I'm looking for some opinions on finishing hard maple.
I am in the process of building some furniture for the new baby and have
200bf of hard maple in the shop ready to go! I've been doing some research
on finishing and have read up on some interesting debates/experiences with
Has anyone had an experience that they think would be beneficial? I'm open
to some ideas and have yet to purchase any finishing materials.
I'm thinking of going with a dye for light color, but what are some
recommendations for finish coats?
Any links to finishing techniques that I should check out?
If I was worried about the baby chewing on it I would treat it like a cutting
board (mineral oil type thing) but I was worried about durability I would use
If you want it pretty I will bow to the experts.
Staining maple is (even a light color) is difficult because the wood is so
dense, it has a hard time soaking in to the grain. I prefer a wipe on
polyurethane for maple. Watco makes a nice wipe on poly. I've also had
good results with minwax wipe on poly. If you are feeling ambitious, try
making your own wipe on poly. My formula is 1/3 poly, 1/3 watco oil, and
1/3 mineral spirits. Add or delete the amount of mineral spirits to get the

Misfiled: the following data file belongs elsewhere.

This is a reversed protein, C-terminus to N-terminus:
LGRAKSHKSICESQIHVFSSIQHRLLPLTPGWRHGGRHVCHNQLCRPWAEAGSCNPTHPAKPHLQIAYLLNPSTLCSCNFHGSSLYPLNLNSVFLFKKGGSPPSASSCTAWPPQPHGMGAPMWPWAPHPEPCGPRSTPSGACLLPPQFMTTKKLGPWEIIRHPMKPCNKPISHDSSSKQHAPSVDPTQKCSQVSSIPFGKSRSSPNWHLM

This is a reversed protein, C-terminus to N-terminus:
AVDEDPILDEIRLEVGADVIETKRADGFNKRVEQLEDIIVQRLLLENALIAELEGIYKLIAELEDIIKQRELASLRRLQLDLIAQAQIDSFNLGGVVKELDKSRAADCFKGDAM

desired consistancy. I usually apply about 5 or so coats and wet sand
through 600 grit. Apply the final coat lightly with no sanding. IF you do
make your own formula, use gloss poly because when you are done, the sheen
will end up a satin because of the other mixtures you add.
I like the look of danish oil topped with shellac. Tried it (on
recommendation of others in this group) last fall. It came out exactly
as I wanted once I learned how to apply shellac without making a mess
I am in the process of finishing hard maple with a product from Fuhr. It is
their #155 stain. It is a combination of a dye, pigment, and waterbased
binder. It is easy to apply with a rag and I got a nice even color. I plan
to spray a waterbased lacquer.
I find this a good product because: hard maple does not take a pigment stain
very well; I do not have to shoot a barrier coat of shellac over a water
based dye; I can apply it with a rag, brush, or spray; it comes in many
colors; and I can use a waterbased lacquer directly over it.
This is the first time using this product. So far so good. I have no
association with this brand.
I built my new little one a crib and dresser/changing table for his
room last year, and after some asking around here decided to try
shellac. I used red oak and stained first, but the orange shellac is
easy to apply and adds a great looking warm glow to the piece. I
really like how fast it dries. You can completely finish the piece
with 3-4 coats in a single day. Easy to repair the finish as well.
Check out shellac.net.
Pics of my shellaced shtuff here:
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